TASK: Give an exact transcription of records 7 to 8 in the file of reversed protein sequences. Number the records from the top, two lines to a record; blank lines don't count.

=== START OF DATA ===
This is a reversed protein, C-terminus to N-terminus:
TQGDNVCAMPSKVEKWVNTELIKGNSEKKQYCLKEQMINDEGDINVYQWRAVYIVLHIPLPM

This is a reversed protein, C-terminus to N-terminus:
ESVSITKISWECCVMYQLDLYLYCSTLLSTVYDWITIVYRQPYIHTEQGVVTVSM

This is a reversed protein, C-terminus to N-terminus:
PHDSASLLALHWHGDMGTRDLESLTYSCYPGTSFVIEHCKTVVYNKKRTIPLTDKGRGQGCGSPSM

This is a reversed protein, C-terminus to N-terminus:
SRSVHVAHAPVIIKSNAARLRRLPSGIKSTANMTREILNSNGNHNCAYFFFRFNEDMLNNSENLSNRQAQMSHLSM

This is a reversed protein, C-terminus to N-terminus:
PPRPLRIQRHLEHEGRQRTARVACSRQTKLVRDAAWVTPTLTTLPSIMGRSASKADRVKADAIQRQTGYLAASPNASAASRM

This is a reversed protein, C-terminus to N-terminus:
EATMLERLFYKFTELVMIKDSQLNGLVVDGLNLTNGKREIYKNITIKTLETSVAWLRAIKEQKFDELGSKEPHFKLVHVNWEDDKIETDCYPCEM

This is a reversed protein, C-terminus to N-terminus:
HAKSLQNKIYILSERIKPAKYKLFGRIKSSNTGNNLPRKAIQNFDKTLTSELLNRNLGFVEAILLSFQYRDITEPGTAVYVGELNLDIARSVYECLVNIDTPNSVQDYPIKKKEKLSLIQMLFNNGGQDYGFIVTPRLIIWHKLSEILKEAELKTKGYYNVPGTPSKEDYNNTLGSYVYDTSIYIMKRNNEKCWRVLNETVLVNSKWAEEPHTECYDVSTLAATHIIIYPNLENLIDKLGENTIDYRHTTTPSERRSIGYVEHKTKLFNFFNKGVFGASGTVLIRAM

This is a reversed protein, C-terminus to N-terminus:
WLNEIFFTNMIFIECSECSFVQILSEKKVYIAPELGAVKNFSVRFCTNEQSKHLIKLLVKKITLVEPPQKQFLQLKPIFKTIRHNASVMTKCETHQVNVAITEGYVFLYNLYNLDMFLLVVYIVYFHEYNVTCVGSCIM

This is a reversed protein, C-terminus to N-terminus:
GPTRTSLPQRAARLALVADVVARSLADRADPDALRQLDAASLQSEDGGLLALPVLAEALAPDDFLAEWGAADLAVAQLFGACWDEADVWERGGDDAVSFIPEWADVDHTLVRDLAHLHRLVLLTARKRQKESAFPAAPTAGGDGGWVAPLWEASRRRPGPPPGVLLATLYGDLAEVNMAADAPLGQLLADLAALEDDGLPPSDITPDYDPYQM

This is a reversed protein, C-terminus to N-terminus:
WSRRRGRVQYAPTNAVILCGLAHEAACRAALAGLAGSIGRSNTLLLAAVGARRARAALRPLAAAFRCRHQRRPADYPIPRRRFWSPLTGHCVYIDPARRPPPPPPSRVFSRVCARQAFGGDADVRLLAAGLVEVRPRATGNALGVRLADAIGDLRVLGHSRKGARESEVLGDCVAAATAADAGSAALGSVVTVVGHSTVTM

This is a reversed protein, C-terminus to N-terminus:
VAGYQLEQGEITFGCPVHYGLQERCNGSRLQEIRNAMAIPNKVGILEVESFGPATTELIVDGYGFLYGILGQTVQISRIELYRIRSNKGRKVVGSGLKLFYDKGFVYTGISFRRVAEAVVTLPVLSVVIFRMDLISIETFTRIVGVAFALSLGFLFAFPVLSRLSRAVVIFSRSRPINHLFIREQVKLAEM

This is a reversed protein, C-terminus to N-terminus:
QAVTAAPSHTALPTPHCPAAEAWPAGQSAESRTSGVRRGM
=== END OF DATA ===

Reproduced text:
This is a reversed protein, C-terminus to N-terminus:
HAKSLQNKIYILSERIKPAKYKLFGRIKSSNTGNNLPRKAIQNFDKTLTSELLNRNLGFVEAILLSFQYRDITEPGTAVYVGELNLDIARSVYECLVNIDTPNSVQDYPIKKKEKLSLIQMLFNNGGQDYGFIVTPRLIIWHKLSEILKEAELKTKGYYNVPGTPSKEDYNNTLGSYVYDTSIYIMKRNNEKCWRVLNETVLVNSKWAEEPHTECYDVSTLAATHIIIYPNLENLIDKLGENTIDYRHTTTPSERRSIGYVEHKTKLFNFFNKGVFGASGTVLIRAM

This is a reversed protein, C-terminus to N-terminus:
WLNEIFFTNMIFIECSECSFVQILSEKKVYIAPELGAVKNFSVRFCTNEQSKHLIKLLVKKITLVEPPQKQFLQLKPIFKTIRHNASVMTKCETHQVNVAITEGYVFLYNLYNLDMFLLVVYIVYFHEYNVTCVGSCIM